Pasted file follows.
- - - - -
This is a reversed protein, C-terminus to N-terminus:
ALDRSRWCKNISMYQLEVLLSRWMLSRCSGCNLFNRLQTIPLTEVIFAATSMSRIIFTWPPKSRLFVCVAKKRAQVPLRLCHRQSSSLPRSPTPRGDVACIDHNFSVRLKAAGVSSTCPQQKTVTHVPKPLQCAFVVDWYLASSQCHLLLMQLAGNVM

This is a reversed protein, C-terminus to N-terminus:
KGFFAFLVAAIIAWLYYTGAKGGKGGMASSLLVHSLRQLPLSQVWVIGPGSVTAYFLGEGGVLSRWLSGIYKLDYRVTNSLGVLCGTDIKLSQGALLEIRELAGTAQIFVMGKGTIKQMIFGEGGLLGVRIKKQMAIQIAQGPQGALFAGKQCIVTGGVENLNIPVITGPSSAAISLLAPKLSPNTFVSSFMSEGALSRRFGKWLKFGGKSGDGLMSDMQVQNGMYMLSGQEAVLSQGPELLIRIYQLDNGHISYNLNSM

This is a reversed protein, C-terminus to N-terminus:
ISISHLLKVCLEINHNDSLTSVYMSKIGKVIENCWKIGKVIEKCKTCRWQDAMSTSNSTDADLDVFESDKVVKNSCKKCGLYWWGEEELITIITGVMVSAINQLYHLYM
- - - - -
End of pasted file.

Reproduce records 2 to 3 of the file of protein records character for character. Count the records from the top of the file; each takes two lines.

This is a reversed protein, C-terminus to N-terminus:
KGFFAFLVAAIIAWLYYTGAKGGKGGMASSLLVHSLRQLPLSQVWVIGPGSVTAYFLGEGGVLSRWLSGIYKLDYRVTNSLGVLCGTDIKLSQGALLEIRELAGTAQIFVMGKGTIKQMIFGEGGLLGVRIKKQMAIQIAQGPQGALFAGKQCIVTGGVENLNIPVITGPSSAAISLLAPKLSPNTFVSSFMSEGALSRRFGKWLKFGGKSGDGLMSDMQVQNGMYMLSGQEAVLSQGPELLIRIYQLDNGHISYNLNSM

This is a reversed protein, C-terminus to N-terminus:
ISISHLLKVCLEINHNDSLTSVYMSKIGKVIENCWKIGKVIEKCKTCRWQDAMSTSNSTDADLDVFESDKVVKNSCKKCGLYWWGEEELITIITGVMVSAINQLYHLYM